The Cost of Breaching Health and Safety Regulations

Breaching health and safety regulations can result in heavy fines or even imprisonment. The Health and Safety Executive and the courts take a dim view of those who break the rules – even if it hasn’t led to any injury.

Regulations covering the workplace are designed to ensure that wherever possible, the likelihood of injury is minimised – and high fines are often meted out to serve as a deterrent to others.

Recent Prosecutions

A major oil, gas and chemical company was fined £300,000 and ordered to pay £45,000 in costs after breaching safety regulations at a London site.

Following two small fires on its site within just three weeks, a fire inspection took place and this revealed a large amount of combustible material in the building. Inspectors also found that fire exits and escape routes were blocked. The company pleaded guilty to three serious breaches of fire regulations and was given the largest fine imposed to date under the Regulatory Reform (Fire Safety) Order.

School Danger

A South-West City Council was prosecuted and fined £5,000 in May 2009 for breaching gas safety regulations.

It was fined for failing to ensure proper health and safety checks on gas appliances which led to faulty appliances being installed in local schools. (Fortunately the faulty appliances were quickly removed).

In 2009, a Staffordshire-based aluminium recycling company was fined £5,000 after admitting a breach of health and safety regulations.

A worker’s hand was severely damaged by the rotating blades of an extraction system within the recycling plant. The company hadn’t carried out a suitable risk assessment and had also failed to take precautions to prevent access to dangerous parts of machinery.

Working at Height

Accidents involving people working at height are still the biggest cause of workplace death – and one of the main causes of major injury. More workers are injured falling from a ladder than any other access equipment. In March 2009, a building contracting company in Leeds was fined £3000 after a 33-year-old electrician fell three metres through a void on the first floor of a new school building. He was fitting a fire alarm cable when he fell, because scaffolding guardrails had only been properly secured at one end and collapsed as he leaned over them.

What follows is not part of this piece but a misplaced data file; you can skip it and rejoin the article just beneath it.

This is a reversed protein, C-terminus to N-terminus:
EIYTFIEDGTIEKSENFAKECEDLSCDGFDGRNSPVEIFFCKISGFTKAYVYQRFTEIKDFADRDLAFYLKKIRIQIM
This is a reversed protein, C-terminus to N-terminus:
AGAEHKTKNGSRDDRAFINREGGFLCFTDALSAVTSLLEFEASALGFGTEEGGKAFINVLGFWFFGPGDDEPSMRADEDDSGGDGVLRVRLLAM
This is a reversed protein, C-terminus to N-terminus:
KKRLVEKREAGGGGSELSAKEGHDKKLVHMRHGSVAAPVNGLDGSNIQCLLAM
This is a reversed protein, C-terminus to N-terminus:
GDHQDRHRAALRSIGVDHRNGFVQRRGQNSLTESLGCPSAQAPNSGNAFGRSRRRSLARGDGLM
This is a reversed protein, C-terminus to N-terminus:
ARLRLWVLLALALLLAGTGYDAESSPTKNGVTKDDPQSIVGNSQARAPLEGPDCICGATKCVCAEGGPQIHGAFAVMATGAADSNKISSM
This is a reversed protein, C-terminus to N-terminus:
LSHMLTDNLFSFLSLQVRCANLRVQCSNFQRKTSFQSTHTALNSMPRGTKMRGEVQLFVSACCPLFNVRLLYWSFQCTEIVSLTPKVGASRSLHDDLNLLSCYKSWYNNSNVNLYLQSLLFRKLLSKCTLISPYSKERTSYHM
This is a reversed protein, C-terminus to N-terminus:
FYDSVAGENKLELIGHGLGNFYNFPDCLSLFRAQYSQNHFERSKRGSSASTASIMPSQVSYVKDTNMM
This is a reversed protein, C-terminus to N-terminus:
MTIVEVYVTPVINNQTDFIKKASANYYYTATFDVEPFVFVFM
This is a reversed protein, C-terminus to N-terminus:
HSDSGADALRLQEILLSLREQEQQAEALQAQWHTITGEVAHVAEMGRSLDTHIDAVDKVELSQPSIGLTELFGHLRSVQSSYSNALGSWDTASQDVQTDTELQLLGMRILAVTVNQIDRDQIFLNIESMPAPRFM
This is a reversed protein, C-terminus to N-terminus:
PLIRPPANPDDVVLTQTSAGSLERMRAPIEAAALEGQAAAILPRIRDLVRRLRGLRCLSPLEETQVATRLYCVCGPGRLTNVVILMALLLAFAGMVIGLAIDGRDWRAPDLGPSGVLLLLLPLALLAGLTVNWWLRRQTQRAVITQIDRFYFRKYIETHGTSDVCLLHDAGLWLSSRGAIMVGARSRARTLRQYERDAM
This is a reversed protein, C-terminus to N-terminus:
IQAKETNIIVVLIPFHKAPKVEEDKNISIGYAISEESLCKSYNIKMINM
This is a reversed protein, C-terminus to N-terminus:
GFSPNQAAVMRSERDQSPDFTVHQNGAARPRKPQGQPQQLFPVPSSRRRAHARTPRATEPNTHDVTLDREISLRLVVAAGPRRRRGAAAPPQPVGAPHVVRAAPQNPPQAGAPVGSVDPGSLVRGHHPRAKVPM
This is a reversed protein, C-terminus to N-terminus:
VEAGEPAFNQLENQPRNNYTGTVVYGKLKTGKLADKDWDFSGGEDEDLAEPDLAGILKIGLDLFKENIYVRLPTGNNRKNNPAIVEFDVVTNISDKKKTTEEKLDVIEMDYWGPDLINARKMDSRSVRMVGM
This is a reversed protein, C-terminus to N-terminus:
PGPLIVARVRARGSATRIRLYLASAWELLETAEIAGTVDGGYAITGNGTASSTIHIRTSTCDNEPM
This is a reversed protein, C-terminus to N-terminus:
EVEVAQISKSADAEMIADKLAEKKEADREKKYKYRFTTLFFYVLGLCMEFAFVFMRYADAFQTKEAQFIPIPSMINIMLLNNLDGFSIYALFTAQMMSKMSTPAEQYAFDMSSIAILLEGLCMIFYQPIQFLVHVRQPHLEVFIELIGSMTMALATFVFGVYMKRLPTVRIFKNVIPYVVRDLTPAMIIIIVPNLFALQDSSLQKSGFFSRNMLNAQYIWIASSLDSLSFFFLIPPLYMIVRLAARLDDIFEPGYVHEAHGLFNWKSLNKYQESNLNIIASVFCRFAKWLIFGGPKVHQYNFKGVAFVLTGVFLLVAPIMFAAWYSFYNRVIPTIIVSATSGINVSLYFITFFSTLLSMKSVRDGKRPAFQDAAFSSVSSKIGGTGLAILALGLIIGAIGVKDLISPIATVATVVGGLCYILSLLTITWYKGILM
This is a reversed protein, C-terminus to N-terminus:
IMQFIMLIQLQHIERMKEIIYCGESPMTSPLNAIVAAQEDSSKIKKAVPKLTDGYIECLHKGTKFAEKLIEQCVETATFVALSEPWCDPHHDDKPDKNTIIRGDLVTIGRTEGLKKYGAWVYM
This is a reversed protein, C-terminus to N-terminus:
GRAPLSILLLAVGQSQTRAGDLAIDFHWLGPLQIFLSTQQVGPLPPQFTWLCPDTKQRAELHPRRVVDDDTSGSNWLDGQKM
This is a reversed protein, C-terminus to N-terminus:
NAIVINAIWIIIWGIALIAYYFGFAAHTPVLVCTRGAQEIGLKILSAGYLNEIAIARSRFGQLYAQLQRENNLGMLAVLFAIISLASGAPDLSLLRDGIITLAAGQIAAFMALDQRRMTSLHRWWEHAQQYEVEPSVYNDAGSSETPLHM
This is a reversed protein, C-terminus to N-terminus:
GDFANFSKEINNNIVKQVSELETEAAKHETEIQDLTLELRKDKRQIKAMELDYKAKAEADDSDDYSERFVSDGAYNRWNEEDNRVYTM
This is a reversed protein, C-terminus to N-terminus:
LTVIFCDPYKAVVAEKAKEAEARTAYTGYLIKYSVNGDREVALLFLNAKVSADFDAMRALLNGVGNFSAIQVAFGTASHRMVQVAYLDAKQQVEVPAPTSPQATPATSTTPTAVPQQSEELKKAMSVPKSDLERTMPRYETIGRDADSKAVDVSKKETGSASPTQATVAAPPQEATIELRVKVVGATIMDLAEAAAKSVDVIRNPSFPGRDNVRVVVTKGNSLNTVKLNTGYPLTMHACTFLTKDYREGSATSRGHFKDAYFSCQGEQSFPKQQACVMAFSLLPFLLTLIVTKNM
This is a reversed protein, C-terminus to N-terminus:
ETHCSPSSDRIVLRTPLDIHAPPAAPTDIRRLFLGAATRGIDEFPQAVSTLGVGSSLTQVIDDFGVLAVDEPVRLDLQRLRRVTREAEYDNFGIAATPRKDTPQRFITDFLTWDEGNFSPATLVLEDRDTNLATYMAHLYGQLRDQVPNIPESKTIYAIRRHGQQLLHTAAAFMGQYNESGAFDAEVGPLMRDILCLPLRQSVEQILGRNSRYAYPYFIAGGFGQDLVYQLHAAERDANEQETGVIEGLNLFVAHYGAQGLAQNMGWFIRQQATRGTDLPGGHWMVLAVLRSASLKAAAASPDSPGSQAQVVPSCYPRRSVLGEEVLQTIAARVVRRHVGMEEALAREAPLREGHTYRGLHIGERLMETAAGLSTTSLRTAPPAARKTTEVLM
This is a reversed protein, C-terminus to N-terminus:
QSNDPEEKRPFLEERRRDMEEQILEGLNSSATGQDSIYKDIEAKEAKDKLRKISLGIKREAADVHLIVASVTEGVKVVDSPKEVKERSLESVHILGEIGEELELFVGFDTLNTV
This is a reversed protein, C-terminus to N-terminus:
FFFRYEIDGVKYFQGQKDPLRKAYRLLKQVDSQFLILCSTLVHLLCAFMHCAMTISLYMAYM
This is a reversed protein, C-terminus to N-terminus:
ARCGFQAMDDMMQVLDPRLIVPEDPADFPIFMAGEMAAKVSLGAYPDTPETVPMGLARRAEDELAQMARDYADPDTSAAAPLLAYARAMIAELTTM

Supermarket Scalds

A supermarket in Kent was fined £2500 after a restaurant worker suffered severe burns to her legs and feet from hot oil. She was pouring the hot oil into a plastic bucket but it was so hot that the bucket melted and the oil poured over her legs and feet. She was left with serious burns and scarring.

Chemical Exposure

A company which supplies photo booths to retail customers was fined £30,000 after three workers suffered debilitating contact dermatitis. A judge said the firm had given little thought to ways in which photographic chemicals could be safely mixed so that staff were not put at risk. Long term exposure to the chemicals caused allergic contact dermatitis which left one worker unable to even fasten a shirt button without the skin on his finger splitting open.

Hotel Kitchen Risk

A hotel owner in Skegness was given a suspended prison sentence after ignoring an HSE banning notice on gas appliances in the hotel kitchen.

The man told kitchen staff they could still use the equipment, although HSE had labelled them unsafe.

They had no extraction systems and put staff at risk of carbon monoxide poisoning. He was also given 200 hours community service and ordered to pay court costs of more than £20,000.

Importance of Risk Assessment

Many prosecutions brought by HSE could have been avoided if employers had simply recognised the value of carrying out risk assessments – and ensured they were followed.

For example, retail is not considered a high risk industry but supermarkets and stores across the country have been charged with breaches of regulations after tins fell from shelves, customers were injured by slipping on wet floors, pedestrians were crushed by vehicles in loading bays or staff were hurt carrying heavy items.

These cases demonstrate the importance of ensuring that risk assessments are undertaken for even routine tasks and employees know the importance of adhering to company safety rules.

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